Dana Goldstein

Dana Goldstein, a former associate editor and writer at the Prospect and The Daily Beast, is a Spencer Fellow in education reporting at Columbia University. Her work on politics, women’s issues, and education has appeared in BusinessWeek, Slate, The New Republic, and The Nation.

Recent Articles

On Health Reform, Pro-Choicers Still Playing Defense.

Abortion access after health reform: I've been on this beat for several months now, and it's interesting to see how the debate has evolved.

J Street, the Obama Moment, and the Jewish (Far) Left.

There was a brouhaha last week in Toronto. The city's International Film Festival was subject to a protest from dozens of high-profile filmmakers, actors, artists, and writers -- including Danny Glover, Naomi Klein, Viggo Mortensen, Jane Fonda , Eve Ensler, and Howard Zinn-- who objected to the event's selection of Tel Aviv as a sister city. The petition, promoted by Jewish Voices for Peace, stated:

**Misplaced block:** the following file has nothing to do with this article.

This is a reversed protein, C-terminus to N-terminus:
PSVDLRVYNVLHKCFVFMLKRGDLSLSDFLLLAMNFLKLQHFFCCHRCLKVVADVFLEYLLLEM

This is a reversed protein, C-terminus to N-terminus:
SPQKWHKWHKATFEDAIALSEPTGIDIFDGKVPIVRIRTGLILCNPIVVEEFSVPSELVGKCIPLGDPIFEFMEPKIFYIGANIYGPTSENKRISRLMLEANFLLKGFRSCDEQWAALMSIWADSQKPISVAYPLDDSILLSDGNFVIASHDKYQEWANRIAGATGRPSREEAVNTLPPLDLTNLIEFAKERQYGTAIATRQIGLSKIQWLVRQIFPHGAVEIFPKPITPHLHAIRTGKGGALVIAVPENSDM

Why is the Sky Blue?

If you believe Jewish Americans are single-issue voters, and that issue is support for the Israeli occupation, then it makes sense to ask, as Norman Podhoretz does in a new book and Commentary symposium, "Why are Jews Liberal?"

The 9/11 Curriculum.

When I read in the Washington Post this morning that a new 9/11 history curriculum -- created by victims' families -- is being debuted in a handful of high schools around the country, I was skeptical. The curriculum relies heavily on emotional video interviews with 9/11 survivors. Will that really give teenagers too young to remember the attacks a sense of their political and historical impact?

In Defense of Shouting at the President.

Interrupting the head of state during a prepared speech to call him a liar -- when he isn't even lying -- would be against the rules of decorum in most democratic nations. But in general, I'm all for more frequent, rowdier confrontations between the president and Congress, in part because it gives each party a chance to clarify its agenda while subjecting it to the critiques of the other. At Newsweek, John Barry writes:

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